I’m not sure if it was the lack of sleep, the weather or just plain hormones that had me in such a blue mood, but I desperately wanted to get rid of the cloud over my head. So, I decided to pop over to a friend’s house to have a cuppa and a chat. Within the hour, my smile was back and sunny skies were on my horizon. And it wasn’t that anything spectacular was discussed or experienced - it was just the camaraderie shared between two friends. This gift of friendship is important: and we need to stress that importance to our children. To explain that not only is it great and blessed to have friends, but how imperative it is to be a good friend.
‘Two are better than one: they get a good wage for their labour. If one falls, the other will lift up his companion ‘(Eccl 4:9).
Regarding our children and the above passage from the Book of Ecclesiastes, we might not want to focus on the benefits of earning, but more on where we lift one another up, if and when needed. The joy one receives from within when giving to others is immeasurable. And concerning our children, it is important to emphasise that it’s easy to be misguided in our thinking. Sometimes it feels that if we give of ourselves, particularly in friendship, that we could do ourselves out of something – even if that’s only time. But on the contrary; selfless giving, especially in friendship, grants peace and joy to our hearts that cannot be bought. Therefore, in giving, we find ourselves in a win-win situation; yes, we help others but we also help ourselves.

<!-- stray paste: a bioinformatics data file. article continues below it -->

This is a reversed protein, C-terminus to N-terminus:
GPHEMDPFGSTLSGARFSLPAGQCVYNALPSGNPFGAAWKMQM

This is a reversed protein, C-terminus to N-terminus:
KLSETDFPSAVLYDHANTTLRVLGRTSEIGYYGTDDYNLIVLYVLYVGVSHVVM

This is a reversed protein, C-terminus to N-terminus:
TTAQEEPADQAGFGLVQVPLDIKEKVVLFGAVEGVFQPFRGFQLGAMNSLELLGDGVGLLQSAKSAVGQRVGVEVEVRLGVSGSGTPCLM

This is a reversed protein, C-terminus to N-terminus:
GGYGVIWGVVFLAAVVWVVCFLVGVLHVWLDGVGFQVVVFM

‘He who is a friend is always a friend, and a brother is born for the time of stress’ (Prov 17:17).
Friendships nurtured and respected are truly amazing gifts. We can see this, at times, when we look at childhood relationships that carry on through national, secondary and even up through third-level education. It’s as if the length of time in years and experience of growing the relationships can be like a tree’s roots; that over time it’s still the same tree, definitely bigger, but it’s the roots that are the driving force. The roots are like that of a sound friendship, strong but fixed through thick and thin - so much so that friends become like brothers or sisters.
‘Whether it develops between persons of the same or opposite sex, friendship represents a great good for all. It leads to spiritual communion’ (CCC 2347).
This communion brings great joy and peace for all because true friends are something to really cherish. I feel it may even be safe to say that friends can at times carry us or even sustain us in times of loss or sorrow. Now, I know that trying to convey these ideas to children is not always easy especially when a child’s friendship can develop or deteriorate over one lunchtime period! But in any case, the idea of a friendship can be understood and enjoyed by every age.